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Can Opacity of a Credible Central Bank Explain Excessive Inflation?

  • Baeriswyl, Romain
  • Cornand, Camille

Excessive inflation is usually attributed to the lack of central bank’s credibility. In this context, most of the literature considers transparency a means to establish central bank’s credibility. The contribution of this paper is twofold. First, it shows that, even in the absence of inflationary bias, a credible central bank may find it optimal to implement an accommodating monetary policy in response to cost-push shocks whenever the uncertainty surrounding its monetary instrument is high. Indeed, the degree of central bank’s transparency influences the effectiveness of its policy to stabilize inflation in terms of output gap, and thereby whether it will implement an expansionary or contractionary policy in response to cost-push shocks. Second, it stresses that transparency is not just a means to achieve credibility but is essential per se for the optimality of monetary policy of a fully credible central bank.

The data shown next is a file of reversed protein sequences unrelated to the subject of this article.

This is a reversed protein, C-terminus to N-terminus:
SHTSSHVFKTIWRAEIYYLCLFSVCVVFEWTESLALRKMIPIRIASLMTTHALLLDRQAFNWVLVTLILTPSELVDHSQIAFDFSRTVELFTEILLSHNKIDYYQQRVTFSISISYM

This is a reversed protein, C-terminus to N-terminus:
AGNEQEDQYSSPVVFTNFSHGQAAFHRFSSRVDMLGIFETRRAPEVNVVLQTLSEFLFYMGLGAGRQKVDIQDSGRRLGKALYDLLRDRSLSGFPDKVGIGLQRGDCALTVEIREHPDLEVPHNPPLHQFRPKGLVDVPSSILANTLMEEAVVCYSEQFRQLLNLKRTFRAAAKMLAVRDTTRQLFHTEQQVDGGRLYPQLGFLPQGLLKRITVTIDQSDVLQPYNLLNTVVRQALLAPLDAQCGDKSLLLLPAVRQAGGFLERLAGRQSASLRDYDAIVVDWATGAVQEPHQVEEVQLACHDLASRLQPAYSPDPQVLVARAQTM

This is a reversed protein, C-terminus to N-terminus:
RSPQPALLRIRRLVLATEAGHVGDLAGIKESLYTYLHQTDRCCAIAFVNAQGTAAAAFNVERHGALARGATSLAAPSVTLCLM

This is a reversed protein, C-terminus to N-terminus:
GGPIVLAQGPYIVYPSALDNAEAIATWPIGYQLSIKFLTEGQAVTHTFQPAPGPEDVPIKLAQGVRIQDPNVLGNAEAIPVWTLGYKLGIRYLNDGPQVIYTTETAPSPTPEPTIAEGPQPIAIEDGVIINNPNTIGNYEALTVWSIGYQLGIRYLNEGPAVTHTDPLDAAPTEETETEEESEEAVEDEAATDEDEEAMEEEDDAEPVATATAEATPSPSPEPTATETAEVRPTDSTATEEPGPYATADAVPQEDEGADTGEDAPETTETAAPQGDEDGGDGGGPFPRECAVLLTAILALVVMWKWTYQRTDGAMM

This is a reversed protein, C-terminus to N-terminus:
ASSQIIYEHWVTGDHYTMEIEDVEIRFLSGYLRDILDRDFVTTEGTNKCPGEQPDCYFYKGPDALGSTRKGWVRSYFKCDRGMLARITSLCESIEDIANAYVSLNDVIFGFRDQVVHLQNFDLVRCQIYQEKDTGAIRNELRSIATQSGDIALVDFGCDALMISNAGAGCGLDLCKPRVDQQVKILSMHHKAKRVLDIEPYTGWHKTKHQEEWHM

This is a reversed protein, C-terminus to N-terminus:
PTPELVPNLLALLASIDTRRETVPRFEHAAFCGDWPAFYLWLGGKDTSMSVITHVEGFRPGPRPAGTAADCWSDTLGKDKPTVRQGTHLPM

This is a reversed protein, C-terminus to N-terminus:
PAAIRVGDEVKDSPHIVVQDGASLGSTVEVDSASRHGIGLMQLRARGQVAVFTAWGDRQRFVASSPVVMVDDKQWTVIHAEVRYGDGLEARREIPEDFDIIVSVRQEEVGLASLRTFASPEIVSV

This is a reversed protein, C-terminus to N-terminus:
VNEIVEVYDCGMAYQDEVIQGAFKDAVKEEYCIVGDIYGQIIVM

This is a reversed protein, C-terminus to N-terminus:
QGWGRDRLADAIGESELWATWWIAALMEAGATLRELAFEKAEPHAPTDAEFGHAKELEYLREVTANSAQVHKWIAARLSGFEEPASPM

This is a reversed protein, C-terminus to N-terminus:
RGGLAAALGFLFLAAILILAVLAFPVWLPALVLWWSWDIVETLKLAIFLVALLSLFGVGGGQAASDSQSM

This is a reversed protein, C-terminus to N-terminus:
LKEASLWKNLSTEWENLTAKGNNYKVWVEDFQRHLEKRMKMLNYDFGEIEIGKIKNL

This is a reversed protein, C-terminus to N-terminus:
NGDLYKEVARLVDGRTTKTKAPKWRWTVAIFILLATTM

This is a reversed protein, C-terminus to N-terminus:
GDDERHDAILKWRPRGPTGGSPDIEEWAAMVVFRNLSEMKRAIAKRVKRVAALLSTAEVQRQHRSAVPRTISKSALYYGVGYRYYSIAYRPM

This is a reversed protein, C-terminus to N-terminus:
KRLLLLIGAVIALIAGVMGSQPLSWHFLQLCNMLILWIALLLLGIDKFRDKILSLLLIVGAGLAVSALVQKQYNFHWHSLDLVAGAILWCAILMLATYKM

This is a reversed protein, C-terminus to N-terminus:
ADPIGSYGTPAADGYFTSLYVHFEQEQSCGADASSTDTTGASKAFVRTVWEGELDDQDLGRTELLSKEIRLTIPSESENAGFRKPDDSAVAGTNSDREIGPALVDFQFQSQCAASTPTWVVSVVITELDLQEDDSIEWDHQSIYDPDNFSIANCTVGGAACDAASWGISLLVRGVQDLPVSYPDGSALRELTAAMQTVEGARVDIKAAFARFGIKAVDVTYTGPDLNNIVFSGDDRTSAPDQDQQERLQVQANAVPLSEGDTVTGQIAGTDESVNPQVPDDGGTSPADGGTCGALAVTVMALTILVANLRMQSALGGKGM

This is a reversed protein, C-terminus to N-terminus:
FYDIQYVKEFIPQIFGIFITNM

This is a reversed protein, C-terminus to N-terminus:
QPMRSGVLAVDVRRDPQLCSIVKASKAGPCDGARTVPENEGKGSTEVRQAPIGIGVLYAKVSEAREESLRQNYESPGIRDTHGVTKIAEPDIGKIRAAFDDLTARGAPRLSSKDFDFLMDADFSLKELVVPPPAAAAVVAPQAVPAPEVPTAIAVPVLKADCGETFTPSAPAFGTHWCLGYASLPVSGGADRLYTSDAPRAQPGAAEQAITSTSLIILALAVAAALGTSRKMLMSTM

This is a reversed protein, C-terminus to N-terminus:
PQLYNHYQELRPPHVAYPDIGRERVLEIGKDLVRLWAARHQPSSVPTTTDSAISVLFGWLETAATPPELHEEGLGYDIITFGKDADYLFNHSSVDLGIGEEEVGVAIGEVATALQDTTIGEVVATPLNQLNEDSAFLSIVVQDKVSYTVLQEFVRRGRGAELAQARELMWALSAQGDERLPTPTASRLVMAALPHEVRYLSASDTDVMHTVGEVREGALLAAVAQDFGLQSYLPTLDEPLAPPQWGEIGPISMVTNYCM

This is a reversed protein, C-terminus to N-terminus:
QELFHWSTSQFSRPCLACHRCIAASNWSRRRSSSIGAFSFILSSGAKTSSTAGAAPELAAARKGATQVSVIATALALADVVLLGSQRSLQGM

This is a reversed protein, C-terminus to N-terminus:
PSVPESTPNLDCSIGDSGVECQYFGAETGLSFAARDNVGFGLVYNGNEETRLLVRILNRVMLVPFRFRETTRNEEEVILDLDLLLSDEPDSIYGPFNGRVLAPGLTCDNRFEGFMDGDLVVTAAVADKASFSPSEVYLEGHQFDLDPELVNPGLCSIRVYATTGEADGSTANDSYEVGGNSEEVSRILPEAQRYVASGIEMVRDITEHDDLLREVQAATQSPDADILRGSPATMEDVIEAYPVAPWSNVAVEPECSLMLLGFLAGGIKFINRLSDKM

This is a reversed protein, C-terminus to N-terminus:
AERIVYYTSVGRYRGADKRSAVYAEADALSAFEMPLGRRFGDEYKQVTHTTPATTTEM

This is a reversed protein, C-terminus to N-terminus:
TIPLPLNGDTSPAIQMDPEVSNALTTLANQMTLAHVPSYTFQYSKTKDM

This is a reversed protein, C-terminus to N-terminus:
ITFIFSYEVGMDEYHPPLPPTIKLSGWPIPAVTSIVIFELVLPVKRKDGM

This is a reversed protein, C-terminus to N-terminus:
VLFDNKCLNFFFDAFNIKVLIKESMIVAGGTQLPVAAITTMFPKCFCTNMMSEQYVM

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Paper provided by University of Munich, Department of Economics in its series Discussion Papers in Economics with number 1376.

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Date of creation: Feb 2007
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Handle: RePEc:lmu:muenec:1376
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  11. Stephen Morris & Hyun Song Shin, 2002. "Social Value of Public Information," American Economic Review, American Economic Association, vol. 92(5), pages 1521-1534, December.
  12. Athanasios Orphanides, 2002. "Monetary policy rules and the Great Inflation," Finance and Economics Discussion Series 2002-8, Board of Governors of the Federal Reserve System (U.S.).
  13. Schwartz, Anna J., 2003. "Comment on: Historical monetary policy analysis and the Taylor rule," Journal of Monetary Economics, Elsevier, vol. 50(5), pages 1023-1027, July.
  14. McCallum, Bennett T., 1997. "Crucial issues concerning central bank independence," Journal of Monetary Economics, Elsevier, vol. 39(1), pages 99-112, June.
  15. Benjamin M. Friedman & Kenneth N. Kuttner, 1996. "A price target for U.S. monetary policy? Lessons from the experience with money growth targets," Working Paper Series, Macroeconomic Issues WP-96-14, Federal Reserve Bank of Chicago.
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